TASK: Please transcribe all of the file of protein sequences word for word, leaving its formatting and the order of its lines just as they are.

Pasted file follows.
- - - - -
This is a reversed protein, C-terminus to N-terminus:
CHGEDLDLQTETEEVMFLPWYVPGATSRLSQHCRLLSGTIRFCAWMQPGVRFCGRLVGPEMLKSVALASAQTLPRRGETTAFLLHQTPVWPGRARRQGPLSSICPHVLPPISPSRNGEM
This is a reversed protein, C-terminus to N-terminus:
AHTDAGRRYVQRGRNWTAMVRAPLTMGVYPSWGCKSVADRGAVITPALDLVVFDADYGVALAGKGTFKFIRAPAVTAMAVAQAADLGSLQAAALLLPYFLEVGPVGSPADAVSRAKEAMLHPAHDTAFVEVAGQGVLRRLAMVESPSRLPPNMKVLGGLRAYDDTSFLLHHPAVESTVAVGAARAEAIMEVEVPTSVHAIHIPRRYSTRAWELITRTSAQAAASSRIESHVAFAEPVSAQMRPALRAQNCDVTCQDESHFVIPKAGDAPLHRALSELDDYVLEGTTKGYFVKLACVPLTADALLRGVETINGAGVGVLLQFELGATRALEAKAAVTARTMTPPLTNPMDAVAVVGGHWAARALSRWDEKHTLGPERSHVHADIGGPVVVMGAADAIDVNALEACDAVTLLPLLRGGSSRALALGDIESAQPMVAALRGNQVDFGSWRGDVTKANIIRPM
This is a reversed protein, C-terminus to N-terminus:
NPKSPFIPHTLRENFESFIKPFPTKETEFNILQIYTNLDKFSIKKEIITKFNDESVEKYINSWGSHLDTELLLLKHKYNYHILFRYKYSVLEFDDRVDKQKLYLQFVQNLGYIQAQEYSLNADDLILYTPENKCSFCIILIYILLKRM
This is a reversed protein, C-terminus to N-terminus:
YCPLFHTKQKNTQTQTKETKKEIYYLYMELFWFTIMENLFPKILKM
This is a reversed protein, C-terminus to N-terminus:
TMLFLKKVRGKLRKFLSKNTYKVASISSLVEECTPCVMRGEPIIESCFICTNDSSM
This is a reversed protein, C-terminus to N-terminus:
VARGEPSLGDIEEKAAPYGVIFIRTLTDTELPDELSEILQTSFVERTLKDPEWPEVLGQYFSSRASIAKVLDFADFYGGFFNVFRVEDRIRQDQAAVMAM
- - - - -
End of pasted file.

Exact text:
This is a reversed protein, C-terminus to N-terminus:
CHGEDLDLQTETEEVMFLPWYVPGATSRLSQHCRLLSGTIRFCAWMQPGVRFCGRLVGPEMLKSVALASAQTLPRRGETTAFLLHQTPVWPGRARRQGPLSSICPHVLPPISPSRNGEM
This is a reversed protein, C-terminus to N-terminus:
AHTDAGRRYVQRGRNWTAMVRAPLTMGVYPSWGCKSVADRGAVITPALDLVVFDADYGVALAGKGTFKFIRAPAVTAMAVAQAADLGSLQAAALLLPYFLEVGPVGSPADAVSRAKEAMLHPAHDTAFVEVAGQGVLRRLAMVESPSRLPPNMKVLGGLRAYDDTSFLLHHPAVESTVAVGAARAEAIMEVEVPTSVHAIHIPRRYSTRAWELITRTSAQAAASSRIESHVAFAEPVSAQMRPALRAQNCDVTCQDESHFVIPKAGDAPLHRALSELDDYVLEGTTKGYFVKLACVPLTADALLRGVETINGAGVGVLLQFELGATRALEAKAAVTARTMTPPLTNPMDAVAVVGGHWAARALSRWDEKHTLGPERSHVHADIGGPVVVMGAADAIDVNALEACDAVTLLPLLRGGSSRALALGDIESAQPMVAALRGNQVDFGSWRGDVTKANIIRPM
This is a reversed protein, C-terminus to N-terminus:
NPKSPFIPHTLRENFESFIKPFPTKETEFNILQIYTNLDKFSIKKEIITKFNDESVEKYINSWGSHLDTELLLLKHKYNYHILFRYKYSVLEFDDRVDKQKLYLQFVQNLGYIQAQEYSLNADDLILYTPENKCSFCIILIYILLKRM
This is a reversed protein, C-terminus to N-terminus:
YCPLFHTKQKNTQTQTKETKKEIYYLYMELFWFTIMENLFPKILKM
This is a reversed protein, C-terminus to N-terminus:
TMLFLKKVRGKLRKFLSKNTYKVASISSLVEECTPCVMRGEPIIESCFICTNDSSM
This is a reversed protein, C-terminus to N-terminus:
VARGEPSLGDIEEKAAPYGVIFIRTLTDTELPDELSEILQTSFVERTLKDPEWPEVLGQYFSSRASIAKVLDFADFYGGFFNVFRVEDRIRQDQAAVMAM